Efficacy and tolerability of mesalazine foam enema (Salofalk foam) for distal ulcerative colitis: a double-blind, randomized, placebo-controlled study

Authors


Pokrotnieks Dr Medical Academy of Latvia, I Clinic of Internal Diseases, Centre of Gastroenterology, Pilsonu 13, Riga LV-1002, Latvia. E-mail: pokrot@Latnet.LV

Abstract

Background:

Rectal formulations of mesalazine are the treatment of choice in mildly to moderately active ulcerative colitis. A new foam formulation of mesalazine was developed to improve both drug delivery and patient acceptance.

Methods:

In this multicentre, randomized, double-blind, parallel-group study, 111 patients with mildly to moderately active proctitis, proctosigmoiditis, or left-sided ulcerative colitis received mesalazine foam enema or placebo enema (2 g mesalazine per day) for 6 weeks. Disease activity was monitored on the basis of the Clinical Activity Index, Endoscopic Index, Histological Index, and global efficacy assessment by the investigators. Safety assessments included the recording of adverse events, laboratory variables and vital signs.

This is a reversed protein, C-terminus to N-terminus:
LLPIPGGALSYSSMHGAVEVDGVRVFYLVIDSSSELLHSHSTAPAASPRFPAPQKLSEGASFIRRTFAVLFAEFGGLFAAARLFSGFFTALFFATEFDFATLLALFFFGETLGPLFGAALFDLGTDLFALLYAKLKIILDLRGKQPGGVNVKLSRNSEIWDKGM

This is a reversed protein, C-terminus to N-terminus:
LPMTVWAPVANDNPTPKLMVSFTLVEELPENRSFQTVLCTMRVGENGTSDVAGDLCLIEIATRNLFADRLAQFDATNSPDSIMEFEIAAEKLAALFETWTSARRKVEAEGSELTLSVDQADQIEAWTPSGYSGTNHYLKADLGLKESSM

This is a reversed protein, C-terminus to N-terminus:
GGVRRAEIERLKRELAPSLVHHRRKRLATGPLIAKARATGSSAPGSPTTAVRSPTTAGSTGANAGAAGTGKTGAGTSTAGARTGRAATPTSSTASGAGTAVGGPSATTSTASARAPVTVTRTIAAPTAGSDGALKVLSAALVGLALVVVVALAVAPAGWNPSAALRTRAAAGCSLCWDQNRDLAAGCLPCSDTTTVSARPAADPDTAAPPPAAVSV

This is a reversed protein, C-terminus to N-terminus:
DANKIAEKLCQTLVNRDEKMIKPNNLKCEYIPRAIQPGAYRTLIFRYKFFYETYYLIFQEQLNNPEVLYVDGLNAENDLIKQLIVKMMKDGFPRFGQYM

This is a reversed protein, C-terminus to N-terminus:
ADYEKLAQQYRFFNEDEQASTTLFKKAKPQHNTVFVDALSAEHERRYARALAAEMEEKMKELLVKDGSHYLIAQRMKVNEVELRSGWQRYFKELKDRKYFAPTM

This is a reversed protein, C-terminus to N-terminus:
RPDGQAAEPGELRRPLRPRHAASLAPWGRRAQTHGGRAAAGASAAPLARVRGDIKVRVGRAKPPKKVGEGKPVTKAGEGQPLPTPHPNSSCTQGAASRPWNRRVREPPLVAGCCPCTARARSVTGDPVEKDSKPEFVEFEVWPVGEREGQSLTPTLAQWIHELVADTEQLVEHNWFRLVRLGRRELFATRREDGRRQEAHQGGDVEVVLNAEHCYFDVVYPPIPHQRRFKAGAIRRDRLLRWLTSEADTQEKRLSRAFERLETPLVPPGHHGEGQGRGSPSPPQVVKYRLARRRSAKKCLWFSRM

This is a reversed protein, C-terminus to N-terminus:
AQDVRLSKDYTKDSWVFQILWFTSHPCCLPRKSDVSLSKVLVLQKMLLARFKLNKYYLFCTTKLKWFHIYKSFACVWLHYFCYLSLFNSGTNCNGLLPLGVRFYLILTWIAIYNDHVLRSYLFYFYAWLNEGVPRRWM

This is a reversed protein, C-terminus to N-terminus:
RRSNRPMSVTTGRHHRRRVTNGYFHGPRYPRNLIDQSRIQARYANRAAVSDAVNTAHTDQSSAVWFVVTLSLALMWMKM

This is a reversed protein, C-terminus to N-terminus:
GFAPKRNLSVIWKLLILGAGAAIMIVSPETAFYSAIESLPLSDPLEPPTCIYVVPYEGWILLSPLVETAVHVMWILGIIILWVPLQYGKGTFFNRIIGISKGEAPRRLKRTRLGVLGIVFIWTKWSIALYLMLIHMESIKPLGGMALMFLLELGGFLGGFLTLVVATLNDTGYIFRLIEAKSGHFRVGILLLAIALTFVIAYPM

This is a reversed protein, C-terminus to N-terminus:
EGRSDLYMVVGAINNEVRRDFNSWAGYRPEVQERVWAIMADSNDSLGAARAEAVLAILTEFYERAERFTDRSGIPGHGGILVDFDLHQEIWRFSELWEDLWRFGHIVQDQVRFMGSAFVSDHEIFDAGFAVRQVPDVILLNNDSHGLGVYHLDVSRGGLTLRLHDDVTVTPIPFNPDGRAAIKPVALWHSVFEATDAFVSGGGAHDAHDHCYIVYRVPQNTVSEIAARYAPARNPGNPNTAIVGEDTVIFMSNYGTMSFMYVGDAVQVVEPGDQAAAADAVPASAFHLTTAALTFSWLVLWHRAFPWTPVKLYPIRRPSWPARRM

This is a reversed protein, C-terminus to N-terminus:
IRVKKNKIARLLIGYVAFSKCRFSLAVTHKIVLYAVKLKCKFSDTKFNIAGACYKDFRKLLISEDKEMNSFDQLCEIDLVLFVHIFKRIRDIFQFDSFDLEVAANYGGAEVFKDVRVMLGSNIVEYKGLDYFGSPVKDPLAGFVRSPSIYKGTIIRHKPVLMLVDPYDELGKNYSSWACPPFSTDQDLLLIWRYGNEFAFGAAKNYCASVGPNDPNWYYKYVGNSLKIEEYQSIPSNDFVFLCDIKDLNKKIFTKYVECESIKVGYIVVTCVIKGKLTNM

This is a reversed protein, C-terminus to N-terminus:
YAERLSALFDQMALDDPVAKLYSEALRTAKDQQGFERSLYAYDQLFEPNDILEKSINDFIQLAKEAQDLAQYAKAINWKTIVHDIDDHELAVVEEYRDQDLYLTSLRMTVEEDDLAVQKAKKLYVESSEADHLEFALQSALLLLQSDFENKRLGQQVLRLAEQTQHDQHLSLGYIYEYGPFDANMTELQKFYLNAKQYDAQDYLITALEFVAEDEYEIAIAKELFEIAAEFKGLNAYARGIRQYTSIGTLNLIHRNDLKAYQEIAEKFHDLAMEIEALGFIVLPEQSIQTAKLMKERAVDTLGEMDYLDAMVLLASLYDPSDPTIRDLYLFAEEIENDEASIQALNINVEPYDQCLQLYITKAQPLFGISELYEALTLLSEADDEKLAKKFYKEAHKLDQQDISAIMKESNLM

Results:

Clinical remission was more frequent in the mesalazine group than the placebo group (65% vs. 40%; P=0.0082), particularly in patients with mild disease and patients with proctosigmoiditis. The frequency of patients with an endoscopic remission was higher in the mesalazine group (57%) than in the placebo group (37%). Similarly, 59% of patients receiving mesalazine but only 41% of those receiving placebo showed an improved Histological Index. The foam enemas were generally well-tolerated, and no treatment-related changes on laboratory variables and vital signs were noted.

Conclusions:

Mesalazine foam enema was well-tolerated and was more effective than placebo in the treatment of patients with distal ulcerative colitis.

Ancillary